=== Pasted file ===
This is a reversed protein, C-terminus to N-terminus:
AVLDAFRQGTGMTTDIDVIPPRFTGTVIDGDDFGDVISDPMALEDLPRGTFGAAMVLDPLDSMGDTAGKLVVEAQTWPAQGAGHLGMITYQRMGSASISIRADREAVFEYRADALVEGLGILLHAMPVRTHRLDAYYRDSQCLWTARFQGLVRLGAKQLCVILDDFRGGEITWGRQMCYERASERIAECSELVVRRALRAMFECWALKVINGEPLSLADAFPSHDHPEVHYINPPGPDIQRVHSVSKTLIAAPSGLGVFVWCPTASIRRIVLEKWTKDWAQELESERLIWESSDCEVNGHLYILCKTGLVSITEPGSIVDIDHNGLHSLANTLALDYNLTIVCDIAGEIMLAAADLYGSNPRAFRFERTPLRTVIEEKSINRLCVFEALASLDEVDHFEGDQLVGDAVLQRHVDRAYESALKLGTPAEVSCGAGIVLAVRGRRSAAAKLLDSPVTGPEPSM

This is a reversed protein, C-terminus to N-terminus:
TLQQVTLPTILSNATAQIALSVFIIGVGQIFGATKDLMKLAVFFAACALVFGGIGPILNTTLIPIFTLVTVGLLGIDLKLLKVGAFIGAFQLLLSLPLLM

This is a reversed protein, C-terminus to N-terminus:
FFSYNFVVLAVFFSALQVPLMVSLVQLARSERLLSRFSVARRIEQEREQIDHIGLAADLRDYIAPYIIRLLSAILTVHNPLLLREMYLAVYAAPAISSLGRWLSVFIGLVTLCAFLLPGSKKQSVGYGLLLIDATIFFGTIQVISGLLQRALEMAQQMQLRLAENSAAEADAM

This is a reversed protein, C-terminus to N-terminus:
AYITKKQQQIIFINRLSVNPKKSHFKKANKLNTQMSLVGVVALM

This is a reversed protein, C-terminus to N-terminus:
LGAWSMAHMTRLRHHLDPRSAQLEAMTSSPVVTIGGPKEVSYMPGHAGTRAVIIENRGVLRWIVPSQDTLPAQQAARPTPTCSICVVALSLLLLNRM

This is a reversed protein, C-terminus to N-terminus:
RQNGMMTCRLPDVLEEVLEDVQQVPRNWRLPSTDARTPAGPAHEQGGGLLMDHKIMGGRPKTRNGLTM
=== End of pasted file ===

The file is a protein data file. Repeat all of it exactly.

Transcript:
This is a reversed protein, C-terminus to N-terminus:
AVLDAFRQGTGMTTDIDVIPPRFTGTVIDGDDFGDVISDPMALEDLPRGTFGAAMVLDPLDSMGDTAGKLVVEAQTWPAQGAGHLGMITYQRMGSASISIRADREAVFEYRADALVEGLGILLHAMPVRTHRLDAYYRDSQCLWTARFQGLVRLGAKQLCVILDDFRGGEITWGRQMCYERASERIAECSELVVRRALRAMFECWALKVINGEPLSLADAFPSHDHPEVHYINPPGPDIQRVHSVSKTLIAAPSGLGVFVWCPTASIRRIVLEKWTKDWAQELESERLIWESSDCEVNGHLYILCKTGLVSITEPGSIVDIDHNGLHSLANTLALDYNLTIVCDIAGEIMLAAADLYGSNPRAFRFERTPLRTVIEEKSINRLCVFEALASLDEVDHFEGDQLVGDAVLQRHVDRAYESALKLGTPAEVSCGAGIVLAVRGRRSAAAKLLDSPVTGPEPSM

This is a reversed protein, C-terminus to N-terminus:
TLQQVTLPTILSNATAQIALSVFIIGVGQIFGATKDLMKLAVFFAACALVFGGIGPILNTTLIPIFTLVTVGLLGIDLKLLKVGAFIGAFQLLLSLPLLM

This is a reversed protein, C-terminus to N-terminus:
FFSYNFVVLAVFFSALQVPLMVSLVQLARSERLLSRFSVARRIEQEREQIDHIGLAADLRDYIAPYIIRLLSAILTVHNPLLLREMYLAVYAAPAISSLGRWLSVFIGLVTLCAFLLPGSKKQSVGYGLLLIDATIFFGTIQVISGLLQRALEMAQQMQLRLAENSAAEADAM

This is a reversed protein, C-terminus to N-terminus:
AYITKKQQQIIFINRLSVNPKKSHFKKANKLNTQMSLVGVVALM

This is a reversed protein, C-terminus to N-terminus:
LGAWSMAHMTRLRHHLDPRSAQLEAMTSSPVVTIGGPKEVSYMPGHAGTRAVIIENRGVLRWIVPSQDTLPAQQAARPTPTCSICVVALSLLLLNRM

This is a reversed protein, C-terminus to N-terminus:
RQNGMMTCRLPDVLEEVLEDVQQVPRNWRLPSTDARTPAGPAHEQGGGLLMDHKIMGGRPKTRNGLTM